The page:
Managing brands for value creation

March 1, 2005


Coca-Cola, Microsoft, IBM, Intel, Nokia, Dell, and GE are some of the most powerful brands on the planet. With estimated brand values between US$50 billion and $100 billion each, they account for more than 25 percent of the total value of the companies that own them. These brands command margins significantly above their industry average — massively outperforming their rivals.

So why are some companies so successful at leveraging brands, while others achieve far more modest returns on their branding budgets?

To find out, Strategy& and the brand consulting firm Wolff Olins carried out research among marketing executives across Europe. It shows that over 90 percent of companies believe their brand is a key element of their success — twice as many as five years ago. Yet less than 20 percent put the management of their brand at the heart of their business systems and capabilities. This appears to be significant in explaining superior brand performance.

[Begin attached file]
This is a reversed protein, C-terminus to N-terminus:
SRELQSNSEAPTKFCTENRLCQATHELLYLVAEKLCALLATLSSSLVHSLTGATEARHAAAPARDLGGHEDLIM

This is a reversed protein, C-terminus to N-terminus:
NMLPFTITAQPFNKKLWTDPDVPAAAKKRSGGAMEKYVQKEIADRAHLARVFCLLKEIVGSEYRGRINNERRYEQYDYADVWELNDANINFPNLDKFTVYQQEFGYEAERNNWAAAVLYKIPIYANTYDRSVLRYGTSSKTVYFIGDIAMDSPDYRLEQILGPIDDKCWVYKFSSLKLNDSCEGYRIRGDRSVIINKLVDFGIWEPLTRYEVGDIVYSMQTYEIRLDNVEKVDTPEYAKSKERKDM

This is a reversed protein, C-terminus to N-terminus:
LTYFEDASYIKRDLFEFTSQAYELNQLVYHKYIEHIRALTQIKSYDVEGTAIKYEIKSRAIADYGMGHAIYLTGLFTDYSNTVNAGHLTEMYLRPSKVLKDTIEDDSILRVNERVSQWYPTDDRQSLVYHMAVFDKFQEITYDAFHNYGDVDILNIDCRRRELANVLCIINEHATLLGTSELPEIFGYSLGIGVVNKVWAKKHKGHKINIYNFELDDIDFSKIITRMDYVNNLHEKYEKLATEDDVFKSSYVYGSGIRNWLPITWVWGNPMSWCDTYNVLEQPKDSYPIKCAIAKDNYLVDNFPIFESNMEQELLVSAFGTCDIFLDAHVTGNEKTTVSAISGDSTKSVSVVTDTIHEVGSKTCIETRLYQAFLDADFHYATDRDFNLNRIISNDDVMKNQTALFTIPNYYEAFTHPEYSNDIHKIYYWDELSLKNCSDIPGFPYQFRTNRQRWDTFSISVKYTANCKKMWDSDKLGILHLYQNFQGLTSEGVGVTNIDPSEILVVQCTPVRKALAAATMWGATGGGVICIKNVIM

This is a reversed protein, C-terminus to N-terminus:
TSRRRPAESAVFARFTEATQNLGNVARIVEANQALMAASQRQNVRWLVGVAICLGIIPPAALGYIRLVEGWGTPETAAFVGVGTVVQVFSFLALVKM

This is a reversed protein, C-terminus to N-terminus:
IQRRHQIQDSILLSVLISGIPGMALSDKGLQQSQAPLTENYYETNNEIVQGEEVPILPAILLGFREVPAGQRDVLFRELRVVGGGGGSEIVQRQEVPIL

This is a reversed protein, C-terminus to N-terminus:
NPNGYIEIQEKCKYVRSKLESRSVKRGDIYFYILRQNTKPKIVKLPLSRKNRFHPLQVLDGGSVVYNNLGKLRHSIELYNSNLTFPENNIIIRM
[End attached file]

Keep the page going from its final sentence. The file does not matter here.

What differentiates the companies that are most effective at leveraging their brands is not how much they spend on advertising and other brand promotions,1 but whether they are brand-guided. Brand-guided companies actively use the brand to drive business decisions and manage the company. These companies occur across all industries.

Our study2 identified 10 key areas where successful brand-guided companies excel. A company that focus on these areas can become brand-guided and thus make a significant difference to the bottom line.


  1. Our analysis, for example, shows that Coca-Cola, Microsoft, IBM, GE, Intel, and Nokia all achieve impressive brand values of $50 billion to $100 billion with comparatively low budgets.
  2. Strategy& and Wolff Olins European survey among marketing and sales officers, August 2004.


Managing brands for value creation

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